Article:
Lucinda writes on grounding techniques to help with the rise in anxiety surrounding coronavirus and self-isolation…
It is no secret that change has come thick and fast due to coronavirus – many of life’s daily norms such as going to work or school, catching the train or going to the supermarket have suddenly become areas of great stress for many. It is easy in situations like this to become swept up, and to find ourselves in a state of increased anxiety and panic. When there is a collective anxiety, plus a lot of unknown in the external world, our amygdala will be on the look out for threat and danger more than usual.
The amygdala is a part of the brain which is primarily responsible for decision-making and emotional responses such as fear or anxiety. While it is seeking out danger as a method of self-preservation, it can lead to us feeling more anxious. However, there is an ‘amygdala hack’ we can use to temper this response.
- Find a quiet place and look at what is around you. Notice colours, smells, sounds, the feel of the carpet between your toes.
- Try, if you can, to harness those thoughts and feelings which are causing anxiety and ask them gently to step aside.
- Focus on your body, noticing gently where the difficult emotion might be manifesting within your physical body, such as a locked jaw or tense shoulders.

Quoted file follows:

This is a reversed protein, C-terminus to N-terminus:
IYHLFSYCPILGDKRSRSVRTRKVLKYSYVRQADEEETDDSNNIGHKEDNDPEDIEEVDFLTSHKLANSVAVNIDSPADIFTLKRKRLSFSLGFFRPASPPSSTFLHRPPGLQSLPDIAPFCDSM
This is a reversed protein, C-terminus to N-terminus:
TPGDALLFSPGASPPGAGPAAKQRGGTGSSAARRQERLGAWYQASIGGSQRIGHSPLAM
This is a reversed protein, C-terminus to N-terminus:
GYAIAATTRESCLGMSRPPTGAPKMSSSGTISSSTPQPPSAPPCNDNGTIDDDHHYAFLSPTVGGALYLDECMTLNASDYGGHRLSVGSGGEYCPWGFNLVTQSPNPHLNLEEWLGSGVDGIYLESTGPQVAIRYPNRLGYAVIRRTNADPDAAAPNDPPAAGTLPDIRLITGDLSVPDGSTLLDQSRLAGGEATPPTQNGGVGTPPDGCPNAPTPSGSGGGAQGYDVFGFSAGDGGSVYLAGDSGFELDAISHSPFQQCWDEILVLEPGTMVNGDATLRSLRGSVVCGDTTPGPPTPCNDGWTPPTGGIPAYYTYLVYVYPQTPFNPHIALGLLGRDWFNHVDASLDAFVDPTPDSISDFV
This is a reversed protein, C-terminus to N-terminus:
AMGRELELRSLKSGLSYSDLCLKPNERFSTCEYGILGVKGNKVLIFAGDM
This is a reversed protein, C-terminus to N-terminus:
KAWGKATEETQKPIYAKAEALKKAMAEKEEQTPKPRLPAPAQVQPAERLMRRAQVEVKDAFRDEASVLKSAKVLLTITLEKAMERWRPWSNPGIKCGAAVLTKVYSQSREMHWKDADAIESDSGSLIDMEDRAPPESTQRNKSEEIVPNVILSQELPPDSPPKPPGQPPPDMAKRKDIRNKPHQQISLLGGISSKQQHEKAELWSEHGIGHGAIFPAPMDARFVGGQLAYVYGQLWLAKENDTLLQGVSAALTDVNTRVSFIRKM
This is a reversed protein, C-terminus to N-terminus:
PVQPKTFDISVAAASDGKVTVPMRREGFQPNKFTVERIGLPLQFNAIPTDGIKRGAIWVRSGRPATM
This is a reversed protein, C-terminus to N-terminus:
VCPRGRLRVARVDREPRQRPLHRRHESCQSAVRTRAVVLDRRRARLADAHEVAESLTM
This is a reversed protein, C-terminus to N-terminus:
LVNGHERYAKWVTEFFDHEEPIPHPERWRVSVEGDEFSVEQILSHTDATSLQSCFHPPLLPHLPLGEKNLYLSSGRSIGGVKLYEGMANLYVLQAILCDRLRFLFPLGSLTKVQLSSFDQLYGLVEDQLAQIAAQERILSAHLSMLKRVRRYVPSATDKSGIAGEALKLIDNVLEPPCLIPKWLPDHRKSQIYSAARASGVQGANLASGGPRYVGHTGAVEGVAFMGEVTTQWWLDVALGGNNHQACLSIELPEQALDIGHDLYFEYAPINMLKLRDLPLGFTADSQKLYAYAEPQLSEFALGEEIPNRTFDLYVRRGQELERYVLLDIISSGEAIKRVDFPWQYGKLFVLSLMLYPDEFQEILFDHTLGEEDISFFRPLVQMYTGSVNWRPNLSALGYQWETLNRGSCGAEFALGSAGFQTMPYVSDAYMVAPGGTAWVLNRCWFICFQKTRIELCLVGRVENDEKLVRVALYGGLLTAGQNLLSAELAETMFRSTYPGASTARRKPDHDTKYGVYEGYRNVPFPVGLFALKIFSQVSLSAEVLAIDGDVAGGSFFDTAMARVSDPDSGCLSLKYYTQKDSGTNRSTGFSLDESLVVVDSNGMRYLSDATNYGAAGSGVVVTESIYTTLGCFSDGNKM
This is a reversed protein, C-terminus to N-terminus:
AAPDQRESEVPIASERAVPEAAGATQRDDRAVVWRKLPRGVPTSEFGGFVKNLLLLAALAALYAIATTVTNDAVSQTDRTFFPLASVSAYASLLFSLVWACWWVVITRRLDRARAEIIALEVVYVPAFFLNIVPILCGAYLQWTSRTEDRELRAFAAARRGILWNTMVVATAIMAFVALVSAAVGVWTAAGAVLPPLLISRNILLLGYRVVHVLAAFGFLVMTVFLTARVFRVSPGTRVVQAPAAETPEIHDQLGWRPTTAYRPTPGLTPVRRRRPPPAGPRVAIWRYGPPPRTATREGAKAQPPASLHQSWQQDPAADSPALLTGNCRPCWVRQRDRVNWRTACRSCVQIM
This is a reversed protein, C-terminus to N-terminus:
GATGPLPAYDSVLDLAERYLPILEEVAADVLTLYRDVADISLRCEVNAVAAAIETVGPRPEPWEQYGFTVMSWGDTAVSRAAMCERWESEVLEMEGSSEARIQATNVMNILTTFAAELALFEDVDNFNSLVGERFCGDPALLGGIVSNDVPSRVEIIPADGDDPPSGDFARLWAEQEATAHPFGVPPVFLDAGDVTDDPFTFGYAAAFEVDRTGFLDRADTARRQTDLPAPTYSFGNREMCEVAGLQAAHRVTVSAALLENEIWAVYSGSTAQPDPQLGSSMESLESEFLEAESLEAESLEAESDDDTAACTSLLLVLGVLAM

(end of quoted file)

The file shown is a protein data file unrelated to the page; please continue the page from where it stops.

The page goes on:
- Breathe into the emotion, noticing it – without judgement – then exhale into the emotion too. Repeat until you feel more calm.
To take it one step further, extend the breathing into belly breathing, which will help you to relax further. When we are feeling anxious, we often start to breathe using our chest and shoulders. The most calming and effective way of breathing however, is when we use our bellies.
The area below our ribcage is where our diaphragm is, and our bodies and minds feel more relaxed when our diaphragm is used for breathing rather than just our chest. We also get more oxygen around our system breathing this way.
Breath = Life
- Lie on your back and gently place your hand below your rib cage. As you breathe in, direct the in-breath to make sure it is filling your belly, which will make your hand rise as a result. As you exhale, your hand will fall.
- Next, place your hand lower, onto your tummy. Breathe in again, directing the breath to your tummy and watching your hand rise and fall with the in and out breath.
- Repeat this, alternating between the two areas – or just one at a time – until you feel calmer. The more you can practice this, the more you will begin to breathe like this automatically.
Author: Lucinda Gordon Lennox
Lucinda works at The Recovery Centre, which has clinics in London and Edinburgh